Possible ties between Valentine’s Day and romantic love could originate from the festival Lupercalia which celebrated family, the association between St. Valentine, marriage and bird mating season which falls around the ides of February.

The origin of the romantic connotations of Valentine’s Day are largely unknown. The first record of a romantic celebration of the holiday is a poem written by Charles Duke of Orleans in 1415 to his wife. Other records of poems popping up among nobility in England appear as well and by the 1600s there is reason to believe that Valentine’s Day was a romantic holiday celebrated throughout Europe.

When thinking about the history of Valentines day, most turn to Saint Valentine.

“Saint Valentine was known for caring for others and was actually killed helping Christians under Roman rule. This led to the initial holiday being about caring for others and then over time it transitioned into what we now know as Valentine’s Day,” Dinnan said

This day is representative not only of caring, but people showing their care for others with traditional gifts such as roses, one of the most iconic symbols of love in western society that originates from the Middle East.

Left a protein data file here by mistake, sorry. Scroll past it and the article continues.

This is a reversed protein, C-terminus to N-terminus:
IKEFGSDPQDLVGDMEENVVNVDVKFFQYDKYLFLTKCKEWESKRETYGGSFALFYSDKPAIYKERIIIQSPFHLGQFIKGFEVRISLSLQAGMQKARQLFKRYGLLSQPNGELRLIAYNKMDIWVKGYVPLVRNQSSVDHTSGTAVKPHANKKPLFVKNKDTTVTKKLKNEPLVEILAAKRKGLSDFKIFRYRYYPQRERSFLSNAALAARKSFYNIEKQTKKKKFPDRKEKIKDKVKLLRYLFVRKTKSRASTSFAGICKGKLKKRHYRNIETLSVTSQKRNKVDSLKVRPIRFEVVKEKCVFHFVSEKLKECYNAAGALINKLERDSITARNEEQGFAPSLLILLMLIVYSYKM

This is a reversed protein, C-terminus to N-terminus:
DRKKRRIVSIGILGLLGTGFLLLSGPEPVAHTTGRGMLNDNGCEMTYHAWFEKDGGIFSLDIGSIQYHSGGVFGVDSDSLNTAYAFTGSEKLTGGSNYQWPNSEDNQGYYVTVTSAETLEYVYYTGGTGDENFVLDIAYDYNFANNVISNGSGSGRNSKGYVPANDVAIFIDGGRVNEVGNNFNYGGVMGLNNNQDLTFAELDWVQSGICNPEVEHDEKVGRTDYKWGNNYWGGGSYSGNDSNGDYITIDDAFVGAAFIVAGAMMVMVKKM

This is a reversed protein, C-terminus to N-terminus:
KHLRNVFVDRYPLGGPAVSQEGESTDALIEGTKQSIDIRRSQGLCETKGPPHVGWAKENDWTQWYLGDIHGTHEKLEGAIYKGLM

During the crusades when chivalry was at its height, part of being a chivalrous knight meant having a pious love. While the crusades are primarily remembered for the diffusion of knowledge and scientific advancements from the Islamic Golden Age to Europe, one thing that Europeans also brought back from the holy land were roses.

The rose became this status symbol for young men who fancied themselves to be practicing courtly love like a chivalrous knight to give to their chosen lady,” Wood said.

It is around this time period that records of Valentine’s and celebrations of Valentine’s Day start to appear.

In 2015 approximately 224 million roses were planted for Valentine’s Day in the United States and $1.9 billion dollars were spent purchasing these flowers, over a third of which were red.

Roses, cards and small gifts are items that led to the commercialization of Valentine’s Day.